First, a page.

Again, the children of Israel were miraculously protected, and no hail damaged anything in their lands. The eighth plague, locusts, again focused on Nut, Osiris, and Set.
The later crops, wheat and rye, which had survived the hail, were now devoured by the swarms of locusts. There would be no harvest in Egypt that year. The ninth plague, darkness, was aimed at the sun god, Re, who was symbolized by Pharaoh himself.
For three days, the land of Egypt was smothered with an unearthly darkness, but the homes of the Israelites had light. The tenth and last plague, the death of the firstborn males, was a judgment on Isis, the protector of children.
In this plague, God was teaching the Israelites a deep spiritual lesson that pointed to Christ. God commanded each family to take an unblemished male lamb and kill it.
The blood of the lamb was to be smeared on the top and sides of their doorways, and the lamb was to be roasted and eaten that night. God described how He would send the death angel through the land of Egypt, with orders to slay the firstborn male in every household, whether human or animal.
The only protection was the blood of the lamb on the door. When the angel saw the blood, he would pass over that house and leave it untouched Exodus Sep 09, · Answer: The Ten Plagues of Egypt—also known as the Ten Plagues, the Plagues of Egypt, or the Biblical Plagues—are described in Exodus 7– The plagues were ten disasters sent upon Egypt by God to convince Pharaoh to free the Israelite slaves from the bondage and oppression they had endured in Egypt for years.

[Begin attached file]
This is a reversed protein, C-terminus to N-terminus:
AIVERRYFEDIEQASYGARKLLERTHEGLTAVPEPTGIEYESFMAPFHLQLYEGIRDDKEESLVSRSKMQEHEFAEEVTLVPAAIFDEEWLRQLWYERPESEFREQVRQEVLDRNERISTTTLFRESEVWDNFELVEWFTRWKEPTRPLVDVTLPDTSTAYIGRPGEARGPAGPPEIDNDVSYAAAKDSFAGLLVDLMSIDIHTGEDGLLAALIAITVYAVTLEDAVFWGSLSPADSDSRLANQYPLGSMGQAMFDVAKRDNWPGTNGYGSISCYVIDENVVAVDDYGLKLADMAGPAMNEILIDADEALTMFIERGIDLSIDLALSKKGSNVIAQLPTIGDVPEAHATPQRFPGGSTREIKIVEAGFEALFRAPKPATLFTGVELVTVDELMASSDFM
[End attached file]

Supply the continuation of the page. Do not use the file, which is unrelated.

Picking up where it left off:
Answer: The Ten Plagues of Egypt—also known as the Ten Plagues, the Plagues of Egypt, or the Biblical Plagues—are described in Exodus 7— The plagues were ten disasters sent upon Egypt by God to convince Pharaoh to free the Israelite slaves from the bondage and oppression they had endured in Egypt for years.
Plagues, The Ten The occasion on which the plagues were sent is described in Exod + The plague of metin2sell.com Moses and Aaron came before Pharaoh, a miracle was required of them. The Plagues of Egypt (Hebrew: מכות מצרים, Makot Mitzrayim), also called the ten biblical plagues, were ten calamities that, according to the biblical Book of Exodus, God inflicted upon Egypt as a demonstration of power.
The ten plagues in Egypt are explained in Exodus chapters 7 through These plagues are punishments on Pharaoh and Egypt for not allowing God’s people, Israel, to go free from their slavery.
Pharaoh was demonstrating his power over the Israelites and questioning, “Who is the LORD, that I. The analysis and synthesis approach to biblical studies applied here to Exodus is a methodology developed by the author (DeCanio, ) in conjunction with his doctoral studies at the University of South Africa.
An abbreviated version of this work entitled, Biblical Hermeneutics and a Methodology for Studying the Bible, will be posted as an article on metin2sell.com